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UDAN: How the Modi government is making India’s aviation sector soar

When UDAN was planned, there was quite a lot of usual criticism around the lines of why the government should intervene. But unless there was a backstop, in this case, the central government, it would have been near impossible to develop new airports and attract airlines

Earlier this week, an interesting aviation sector headline flashed on Indian media. In November 2018, the growth of the aviation sector slowed down to a 51-month low of 11%. In normal circumstances, a mature business will take 11% growth happily. For Indian aviation, it was a negative statistic – the growth had slowed down significantly.

Indian civil aviation market is slated to become the third largest market in the world behind that of the United States of America and China in another five years or so. Despite the individual airlines facing the heat of increased competition and high fuel prices, the market has been growing on the back of competitive airfares and increased demand.

In this backdrop, one of the demand drivers over the coming years in the civil aviation sector could be the Ude Desh Ka Aam Nagarik or UDAN program. Prime Minister (PM) Narendra Modi had spoken about the possibility of people wearing hawai chappals boarding hawai jahaj– how to make air travel affordable and possible for common citizens. For a country of India’s size, the air access has also been significantly limited. Many large towns do not even have an operational airport. Some which do aren’t served by regularly rostered flights.

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This regional connectivity scheme was launched in 2016 where the government took the role of a market maker to broaden and deepen the aviation market. The idea was to bring on board some of the 425 odd Indian airports, which were unserved or underserved, with no regular scheduled flights. The government also planned to create a viability gap funding structure to promote flights from already connected cities and airports to the new regional locations.

When UDAN was planned, there was quite a lot of usual criticism around the lines of why the government should intervene. But unless there was a backstop, in this case, the central government, it would have been near impossible to develop new airports and attract airlines -after all, it was possible via a market mechanism, it would have already happened in all these years.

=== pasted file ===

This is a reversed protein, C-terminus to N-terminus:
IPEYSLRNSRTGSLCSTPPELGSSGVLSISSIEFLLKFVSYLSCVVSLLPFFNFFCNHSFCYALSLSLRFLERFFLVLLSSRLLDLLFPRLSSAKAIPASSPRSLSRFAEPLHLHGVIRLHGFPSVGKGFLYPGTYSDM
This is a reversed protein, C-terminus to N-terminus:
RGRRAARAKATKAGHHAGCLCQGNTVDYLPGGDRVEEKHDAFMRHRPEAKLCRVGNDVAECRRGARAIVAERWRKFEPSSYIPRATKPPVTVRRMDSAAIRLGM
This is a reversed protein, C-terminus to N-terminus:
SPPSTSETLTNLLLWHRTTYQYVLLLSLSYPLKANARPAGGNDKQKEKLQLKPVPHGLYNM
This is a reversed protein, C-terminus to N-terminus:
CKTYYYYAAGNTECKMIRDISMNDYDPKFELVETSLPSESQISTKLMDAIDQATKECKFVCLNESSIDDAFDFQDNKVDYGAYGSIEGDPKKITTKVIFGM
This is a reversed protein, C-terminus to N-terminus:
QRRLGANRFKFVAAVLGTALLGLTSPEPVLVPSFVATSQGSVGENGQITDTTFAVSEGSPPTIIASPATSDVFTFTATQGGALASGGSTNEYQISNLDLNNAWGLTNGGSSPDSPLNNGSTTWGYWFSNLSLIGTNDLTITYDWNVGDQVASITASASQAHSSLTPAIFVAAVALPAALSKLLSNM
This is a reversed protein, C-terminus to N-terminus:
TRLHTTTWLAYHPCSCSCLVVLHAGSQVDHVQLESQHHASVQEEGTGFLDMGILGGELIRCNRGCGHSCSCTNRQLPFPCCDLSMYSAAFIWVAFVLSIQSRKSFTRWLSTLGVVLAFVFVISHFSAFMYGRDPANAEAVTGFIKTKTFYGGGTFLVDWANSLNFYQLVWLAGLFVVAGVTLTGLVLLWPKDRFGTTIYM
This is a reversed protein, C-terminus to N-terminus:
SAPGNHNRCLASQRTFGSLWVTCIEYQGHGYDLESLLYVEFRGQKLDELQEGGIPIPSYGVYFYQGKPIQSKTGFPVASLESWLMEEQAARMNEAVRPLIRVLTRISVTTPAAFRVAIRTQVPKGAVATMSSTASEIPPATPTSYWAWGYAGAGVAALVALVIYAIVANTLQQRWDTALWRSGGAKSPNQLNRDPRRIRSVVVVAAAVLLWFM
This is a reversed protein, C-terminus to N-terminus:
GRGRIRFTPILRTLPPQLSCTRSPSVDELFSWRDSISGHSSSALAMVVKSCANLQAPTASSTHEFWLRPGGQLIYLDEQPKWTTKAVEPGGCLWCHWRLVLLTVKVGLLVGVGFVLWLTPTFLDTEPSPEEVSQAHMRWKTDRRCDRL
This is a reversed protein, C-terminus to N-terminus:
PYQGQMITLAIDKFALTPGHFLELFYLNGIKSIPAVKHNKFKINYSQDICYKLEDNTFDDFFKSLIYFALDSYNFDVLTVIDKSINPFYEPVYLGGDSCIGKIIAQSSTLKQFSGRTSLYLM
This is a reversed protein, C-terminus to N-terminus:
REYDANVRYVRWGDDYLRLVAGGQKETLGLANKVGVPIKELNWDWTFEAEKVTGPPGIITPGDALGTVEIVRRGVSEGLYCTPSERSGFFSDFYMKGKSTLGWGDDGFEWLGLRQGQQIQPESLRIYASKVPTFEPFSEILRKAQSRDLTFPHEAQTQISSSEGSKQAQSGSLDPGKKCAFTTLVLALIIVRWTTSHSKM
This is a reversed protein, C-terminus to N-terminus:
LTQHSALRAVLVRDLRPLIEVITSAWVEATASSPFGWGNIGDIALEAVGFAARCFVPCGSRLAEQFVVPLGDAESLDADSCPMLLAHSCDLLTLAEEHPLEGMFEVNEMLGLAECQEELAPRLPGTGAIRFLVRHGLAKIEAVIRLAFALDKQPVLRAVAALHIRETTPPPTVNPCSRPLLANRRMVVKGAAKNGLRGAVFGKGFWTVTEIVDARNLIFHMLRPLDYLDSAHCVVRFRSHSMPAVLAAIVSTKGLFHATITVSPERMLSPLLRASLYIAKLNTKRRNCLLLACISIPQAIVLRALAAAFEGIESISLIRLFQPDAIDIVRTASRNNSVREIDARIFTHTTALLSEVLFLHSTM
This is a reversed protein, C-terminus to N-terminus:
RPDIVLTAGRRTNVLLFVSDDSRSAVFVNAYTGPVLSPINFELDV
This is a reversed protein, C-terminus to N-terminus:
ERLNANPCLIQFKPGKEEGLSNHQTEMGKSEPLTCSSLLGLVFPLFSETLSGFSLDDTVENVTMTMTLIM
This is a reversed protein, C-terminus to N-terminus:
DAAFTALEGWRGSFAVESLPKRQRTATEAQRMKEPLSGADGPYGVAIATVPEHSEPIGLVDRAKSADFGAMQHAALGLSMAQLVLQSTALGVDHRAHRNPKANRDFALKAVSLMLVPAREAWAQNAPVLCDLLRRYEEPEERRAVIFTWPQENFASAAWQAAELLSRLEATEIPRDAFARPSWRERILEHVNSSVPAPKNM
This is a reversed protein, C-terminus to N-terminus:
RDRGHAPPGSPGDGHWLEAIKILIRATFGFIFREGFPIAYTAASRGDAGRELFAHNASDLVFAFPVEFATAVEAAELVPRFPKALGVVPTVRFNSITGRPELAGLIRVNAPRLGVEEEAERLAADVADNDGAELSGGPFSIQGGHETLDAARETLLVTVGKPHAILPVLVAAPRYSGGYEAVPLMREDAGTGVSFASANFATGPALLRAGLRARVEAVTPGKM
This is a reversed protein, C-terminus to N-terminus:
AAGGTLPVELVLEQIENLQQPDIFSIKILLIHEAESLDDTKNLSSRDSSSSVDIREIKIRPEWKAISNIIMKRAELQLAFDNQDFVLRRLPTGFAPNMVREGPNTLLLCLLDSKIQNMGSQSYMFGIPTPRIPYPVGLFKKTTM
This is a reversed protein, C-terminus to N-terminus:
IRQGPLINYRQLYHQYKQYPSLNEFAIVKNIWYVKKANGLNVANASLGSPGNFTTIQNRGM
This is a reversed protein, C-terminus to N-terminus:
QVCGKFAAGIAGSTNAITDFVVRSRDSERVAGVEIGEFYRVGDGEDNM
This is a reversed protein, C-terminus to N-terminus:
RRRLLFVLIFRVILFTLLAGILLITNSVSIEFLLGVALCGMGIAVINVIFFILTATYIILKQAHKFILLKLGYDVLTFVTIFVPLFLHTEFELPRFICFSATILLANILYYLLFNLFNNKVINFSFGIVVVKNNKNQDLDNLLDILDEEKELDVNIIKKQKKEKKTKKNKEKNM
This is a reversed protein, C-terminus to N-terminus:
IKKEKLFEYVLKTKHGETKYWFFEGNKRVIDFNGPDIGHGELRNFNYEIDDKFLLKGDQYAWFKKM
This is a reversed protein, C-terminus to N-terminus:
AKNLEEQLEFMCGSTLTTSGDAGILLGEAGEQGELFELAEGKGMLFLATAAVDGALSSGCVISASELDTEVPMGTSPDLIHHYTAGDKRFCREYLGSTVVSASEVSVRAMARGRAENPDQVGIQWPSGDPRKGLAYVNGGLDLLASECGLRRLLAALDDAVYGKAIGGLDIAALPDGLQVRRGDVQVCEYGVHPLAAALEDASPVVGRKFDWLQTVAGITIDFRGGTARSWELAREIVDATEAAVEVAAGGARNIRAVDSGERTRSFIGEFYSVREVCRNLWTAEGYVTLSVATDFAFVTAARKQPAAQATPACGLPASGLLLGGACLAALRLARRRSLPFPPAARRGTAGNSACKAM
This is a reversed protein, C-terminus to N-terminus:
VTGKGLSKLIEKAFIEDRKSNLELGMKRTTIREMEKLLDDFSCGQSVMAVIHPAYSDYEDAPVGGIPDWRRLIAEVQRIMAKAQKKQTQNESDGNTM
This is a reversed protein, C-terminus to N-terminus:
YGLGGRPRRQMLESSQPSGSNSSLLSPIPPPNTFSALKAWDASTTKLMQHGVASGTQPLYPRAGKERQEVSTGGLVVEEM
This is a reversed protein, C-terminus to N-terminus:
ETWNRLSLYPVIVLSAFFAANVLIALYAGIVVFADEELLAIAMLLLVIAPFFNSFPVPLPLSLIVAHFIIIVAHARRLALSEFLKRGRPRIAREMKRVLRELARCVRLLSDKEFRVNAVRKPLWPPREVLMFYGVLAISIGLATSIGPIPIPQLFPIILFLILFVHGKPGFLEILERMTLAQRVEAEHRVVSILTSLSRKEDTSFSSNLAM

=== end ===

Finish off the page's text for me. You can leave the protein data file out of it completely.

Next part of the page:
The government created the viability gap funding structure using a universal service type cross-subsidy model. A surcharge was levied on tickets on existing routes, which was then used to refund part of the ticket costs for the airlines flying on UDAN route. The participating airline would reserve a certain number of tickets on each flight at a low price – INR 2,500 for routes with flying time under one hour. The government would pay the airline a certain differential from the viability fund.

So far two rounds of UDAN route bidding has happened. The first was in April 2017. In this round, 128 new routes were awarded bringing aviation options to 43 regional airports of which 31 were unserved. Five airlines won the rights to fly on these routes. In the second round of bidding, 15 airlines, including those with helicopter operations, were awarded 325 routes. Bids for the third round were called in December 2018. The government now also plans to invite bids for international routes. This is being planned with an eye for connecting airports like Guwahati, which can be developed as India’ gateway to South East Asia.

The progress so far has been mixed. All the objectives of UDAN, as laid out before the first round of bidding, have not yet been met. Some airlines like Air Odisha and Air Deccan, which won the rights to fly in the first round, haven’t started operations in many cases. Some airports are still struggling to create the right infrastructure – clear flight paths and funnel approaches, perimeter security, and clear runways.

Yet, some cities have tasted success. Hubbali saw more than 45,000 flyers using the airport in July 2018. Nanded has seen connectivity increase, with an Amritsar flight which serves the Sikh pilgrims moving between the cities. Shirdi saw the upgrade of its existing airport and new flights were launched to several large cities, serving the pilgrimage destination. Adampur and Pathankot in Punjab and Nashik in Maharashtra have also benefited.

The Pakyong airport in Sikkim was constructed anew and opened to commercial flights earlier this year. Sikkim was so far only accessible via road, and the road closed many times a year due to bad weather. This airport, an engineering marvel, created a completely new commuting option for the hill state.

Several airports like Bhavnagar, Diu, Jalgaon, Jamnagar, and Mundra await the regularization of earlier flights awarded. Prayagraj has also been awarded several UDAN routes, which may get operationalized as the Kumbh Melanears.

Ultimately, even if a small fraction of all planned connectivity under UDAN thrives, it would have still served the purpose of expanding the Indian civil aviation landscape. The program was designed when Ashok Gajapathi Raju helmed the civil aviation ministry with Jayant Sinha as his deputy. Sinha has done most of the heavy-lifting in terms of planning, communication, and presenting the government point of view. Suresh Prabhu now leads the ministry, but Sinha continues to play an important role in the evolution of the program.

Since UDAN went live, India has added 25 new airports on the scheduled aviation map. Most airports existed earlier, but have been significantly upgraded to meet customer safety, security, and comfort standards. This infrastructure update is in line with the Modi government efforts, where public investment is leading the private industry participation.

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